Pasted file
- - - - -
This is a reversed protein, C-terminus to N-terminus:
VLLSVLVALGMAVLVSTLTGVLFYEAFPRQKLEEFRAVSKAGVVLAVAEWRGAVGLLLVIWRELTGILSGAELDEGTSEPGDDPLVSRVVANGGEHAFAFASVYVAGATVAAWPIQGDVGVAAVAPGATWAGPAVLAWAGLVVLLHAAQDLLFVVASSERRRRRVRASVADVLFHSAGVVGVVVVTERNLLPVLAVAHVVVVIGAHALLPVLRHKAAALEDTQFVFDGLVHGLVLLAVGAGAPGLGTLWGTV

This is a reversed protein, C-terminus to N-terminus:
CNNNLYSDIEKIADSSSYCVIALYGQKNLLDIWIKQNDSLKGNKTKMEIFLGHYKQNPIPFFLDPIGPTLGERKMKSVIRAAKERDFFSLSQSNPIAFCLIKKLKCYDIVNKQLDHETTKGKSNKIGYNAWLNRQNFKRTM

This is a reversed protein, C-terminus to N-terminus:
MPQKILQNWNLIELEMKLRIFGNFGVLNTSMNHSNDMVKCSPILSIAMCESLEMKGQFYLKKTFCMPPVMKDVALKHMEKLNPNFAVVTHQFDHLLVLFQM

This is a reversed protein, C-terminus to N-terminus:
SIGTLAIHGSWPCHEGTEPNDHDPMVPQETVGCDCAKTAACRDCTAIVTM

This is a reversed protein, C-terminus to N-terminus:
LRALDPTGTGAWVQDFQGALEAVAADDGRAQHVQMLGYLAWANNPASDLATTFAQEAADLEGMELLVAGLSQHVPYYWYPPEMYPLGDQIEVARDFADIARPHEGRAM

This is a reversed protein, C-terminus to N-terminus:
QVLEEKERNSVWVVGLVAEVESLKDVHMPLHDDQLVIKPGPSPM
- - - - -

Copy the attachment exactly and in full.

This is a reversed protein, C-terminus to N-terminus:
VLLSVLVALGMAVLVSTLTGVLFYEAFPRQKLEEFRAVSKAGVVLAVAEWRGAVGLLLVIWRELTGILSGAELDEGTSEPGDDPLVSRVVANGGEHAFAFASVYVAGATVAAWPIQGDVGVAAVAPGATWAGPAVLAWAGLVVLLHAAQDLLFVVASSERRRRRVRASVADVLFHSAGVVGVVVVTERNLLPVLAVAHVVVVIGAHALLPVLRHKAAALEDTQFVFDGLVHGLVLLAVGAGAPGLGTLWGTV

This is a reversed protein, C-terminus to N-terminus:
CNNNLYSDIEKIADSSSYCVIALYGQKNLLDIWIKQNDSLKGNKTKMEIFLGHYKQNPIPFFLDPIGPTLGERKMKSVIRAAKERDFFSLSQSNPIAFCLIKKLKCYDIVNKQLDHETTKGKSNKIGYNAWLNRQNFKRTM

This is a reversed protein, C-terminus to N-terminus:
MPQKILQNWNLIELEMKLRIFGNFGVLNTSMNHSNDMVKCSPILSIAMCESLEMKGQFYLKKTFCMPPVMKDVALKHMEKLNPNFAVVTHQFDHLLVLFQM

This is a reversed protein, C-terminus to N-terminus:
SIGTLAIHGSWPCHEGTEPNDHDPMVPQETVGCDCAKTAACRDCTAIVTM

This is a reversed protein, C-terminus to N-terminus:
LRALDPTGTGAWVQDFQGALEAVAADDGRAQHVQMLGYLAWANNPASDLATTFAQEAADLEGMELLVAGLSQHVPYYWYPPEMYPLGDQIEVARDFADIARPHEGRAM

This is a reversed protein, C-terminus to N-terminus:
QVLEEKERNSVWVVGLVAEVESLKDVHMPLHDDQLVIKPGPSPM